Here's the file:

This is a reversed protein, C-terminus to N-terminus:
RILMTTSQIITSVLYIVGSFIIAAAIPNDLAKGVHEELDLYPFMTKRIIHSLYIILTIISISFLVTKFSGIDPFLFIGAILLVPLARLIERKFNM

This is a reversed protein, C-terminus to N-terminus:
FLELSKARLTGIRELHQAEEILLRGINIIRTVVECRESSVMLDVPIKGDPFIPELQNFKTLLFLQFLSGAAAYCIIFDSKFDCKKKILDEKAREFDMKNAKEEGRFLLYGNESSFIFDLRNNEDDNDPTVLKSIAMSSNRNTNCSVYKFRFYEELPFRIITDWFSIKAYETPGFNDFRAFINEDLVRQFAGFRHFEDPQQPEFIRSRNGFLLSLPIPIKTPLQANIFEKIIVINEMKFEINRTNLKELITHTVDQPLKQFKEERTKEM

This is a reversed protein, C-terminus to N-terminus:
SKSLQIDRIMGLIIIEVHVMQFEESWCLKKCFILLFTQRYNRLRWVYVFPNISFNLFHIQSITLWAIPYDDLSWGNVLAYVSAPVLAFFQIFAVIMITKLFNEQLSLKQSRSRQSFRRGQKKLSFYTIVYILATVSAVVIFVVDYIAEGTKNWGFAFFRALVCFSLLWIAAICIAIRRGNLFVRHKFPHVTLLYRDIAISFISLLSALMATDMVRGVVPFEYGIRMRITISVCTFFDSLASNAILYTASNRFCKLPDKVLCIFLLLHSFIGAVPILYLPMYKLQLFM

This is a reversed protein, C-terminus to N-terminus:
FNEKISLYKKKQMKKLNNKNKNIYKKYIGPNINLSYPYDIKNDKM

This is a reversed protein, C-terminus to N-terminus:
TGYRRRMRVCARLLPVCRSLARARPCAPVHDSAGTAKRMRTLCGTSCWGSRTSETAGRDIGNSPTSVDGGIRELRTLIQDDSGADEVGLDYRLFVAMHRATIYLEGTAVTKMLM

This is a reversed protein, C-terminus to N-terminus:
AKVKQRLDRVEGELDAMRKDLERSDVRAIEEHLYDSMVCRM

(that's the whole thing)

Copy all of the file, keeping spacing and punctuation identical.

This is a reversed protein, C-terminus to N-terminus:
RILMTTSQIITSVLYIVGSFIIAAAIPNDLAKGVHEELDLYPFMTKRIIHSLYIILTIISISFLVTKFSGIDPFLFIGAILLVPLARLIERKFNM

This is a reversed protein, C-terminus to N-terminus:
FLELSKARLTGIRELHQAEEILLRGINIIRTVVECRESSVMLDVPIKGDPFIPELQNFKTLLFLQFLSGAAAYCIIFDSKFDCKKKILDEKAREFDMKNAKEEGRFLLYGNESSFIFDLRNNEDDNDPTVLKSIAMSSNRNTNCSVYKFRFYEELPFRIITDWFSIKAYETPGFNDFRAFINEDLVRQFAGFRHFEDPQQPEFIRSRNGFLLSLPIPIKTPLQANIFEKIIVINEMKFEINRTNLKELITHTVDQPLKQFKEERTKEM

This is a reversed protein, C-terminus to N-terminus:
SKSLQIDRIMGLIIIEVHVMQFEESWCLKKCFILLFTQRYNRLRWVYVFPNISFNLFHIQSITLWAIPYDDLSWGNVLAYVSAPVLAFFQIFAVIMITKLFNEQLSLKQSRSRQSFRRGQKKLSFYTIVYILATVSAVVIFVVDYIAEGTKNWGFAFFRALVCFSLLWIAAICIAIRRGNLFVRHKFPHVTLLYRDIAISFISLLSALMATDMVRGVVPFEYGIRMRITISVCTFFDSLASNAILYTASNRFCKLPDKVLCIFLLLHSFIGAVPILYLPMYKLQLFM

This is a reversed protein, C-terminus to N-terminus:
FNEKISLYKKKQMKKLNNKNKNIYKKYIGPNINLSYPYDIKNDKM

This is a reversed protein, C-terminus to N-terminus:
TGYRRRMRVCARLLPVCRSLARARPCAPVHDSAGTAKRMRTLCGTSCWGSRTSETAGRDIGNSPTSVDGGIRELRTLIQDDSGADEVGLDYRLFVAMHRATIYLEGTAVTKMLM

This is a reversed protein, C-terminus to N-terminus:
AKVKQRLDRVEGELDAMRKDLERSDVRAIEEHLYDSMVCRM